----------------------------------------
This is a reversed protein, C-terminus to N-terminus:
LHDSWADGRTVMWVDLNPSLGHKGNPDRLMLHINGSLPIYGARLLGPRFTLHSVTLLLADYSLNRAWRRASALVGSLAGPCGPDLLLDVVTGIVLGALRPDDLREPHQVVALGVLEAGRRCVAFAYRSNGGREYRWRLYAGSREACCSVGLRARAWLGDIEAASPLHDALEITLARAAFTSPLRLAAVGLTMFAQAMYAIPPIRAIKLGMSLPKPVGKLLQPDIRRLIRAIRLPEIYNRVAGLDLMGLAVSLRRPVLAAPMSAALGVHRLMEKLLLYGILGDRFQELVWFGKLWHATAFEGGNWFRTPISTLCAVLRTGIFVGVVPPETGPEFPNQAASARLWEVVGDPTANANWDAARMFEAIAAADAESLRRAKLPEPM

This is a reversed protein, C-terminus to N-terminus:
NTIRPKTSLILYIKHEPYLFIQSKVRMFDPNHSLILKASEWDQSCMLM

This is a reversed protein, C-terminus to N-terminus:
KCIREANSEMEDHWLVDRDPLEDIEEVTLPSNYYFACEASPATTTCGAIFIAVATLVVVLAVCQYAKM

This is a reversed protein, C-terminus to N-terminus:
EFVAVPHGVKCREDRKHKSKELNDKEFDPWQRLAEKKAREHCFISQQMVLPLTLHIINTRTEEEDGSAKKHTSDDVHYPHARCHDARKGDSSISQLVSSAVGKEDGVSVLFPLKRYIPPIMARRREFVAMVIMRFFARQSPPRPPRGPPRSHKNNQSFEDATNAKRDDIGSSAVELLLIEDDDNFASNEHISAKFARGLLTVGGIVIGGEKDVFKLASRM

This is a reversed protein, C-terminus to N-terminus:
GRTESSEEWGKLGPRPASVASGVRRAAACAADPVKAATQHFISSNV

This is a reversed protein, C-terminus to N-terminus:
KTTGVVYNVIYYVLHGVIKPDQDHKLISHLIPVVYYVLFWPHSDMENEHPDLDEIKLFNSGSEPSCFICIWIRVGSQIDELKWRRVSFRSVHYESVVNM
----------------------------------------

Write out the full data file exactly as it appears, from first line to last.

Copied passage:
This is a reversed protein, C-terminus to N-terminus:
LHDSWADGRTVMWVDLNPSLGHKGNPDRLMLHINGSLPIYGARLLGPRFTLHSVTLLLADYSLNRAWRRASALVGSLAGPCGPDLLLDVVTGIVLGALRPDDLREPHQVVALGVLEAGRRCVAFAYRSNGGREYRWRLYAGSREACCSVGLRARAWLGDIEAASPLHDALEITLARAAFTSPLRLAAVGLTMFAQAMYAIPPIRAIKLGMSLPKPVGKLLQPDIRRLIRAIRLPEIYNRVAGLDLMGLAVSLRRPVLAAPMSAALGVHRLMEKLLLYGILGDRFQELVWFGKLWHATAFEGGNWFRTPISTLCAVLRTGIFVGVVPPETGPEFPNQAASARLWEVVGDPTANANWDAARMFEAIAAADAESLRRAKLPEPM

This is a reversed protein, C-terminus to N-terminus:
NTIRPKTSLILYIKHEPYLFIQSKVRMFDPNHSLILKASEWDQSCMLM

This is a reversed protein, C-terminus to N-terminus:
KCIREANSEMEDHWLVDRDPLEDIEEVTLPSNYYFACEASPATTTCGAIFIAVATLVVVLAVCQYAKM

This is a reversed protein, C-terminus to N-terminus:
EFVAVPHGVKCREDRKHKSKELNDKEFDPWQRLAEKKAREHCFISQQMVLPLTLHIINTRTEEEDGSAKKHTSDDVHYPHARCHDARKGDSSISQLVSSAVGKEDGVSVLFPLKRYIPPIMARRREFVAMVIMRFFARQSPPRPPRGPPRSHKNNQSFEDATNAKRDDIGSSAVELLLIEDDDNFASNEHISAKFARGLLTVGGIVIGGEKDVFKLASRM

This is a reversed protein, C-terminus to N-terminus:
GRTESSEEWGKLGPRPASVASGVRRAAACAADPVKAATQHFISSNV

This is a reversed protein, C-terminus to N-terminus:
KTTGVVYNVIYYVLHGVIKPDQDHKLISHLIPVVYYVLFWPHSDMENEHPDLDEIKLFNSGSEPSCFICIWIRVGSQIDELKWRRVSFRSVHYESVVNM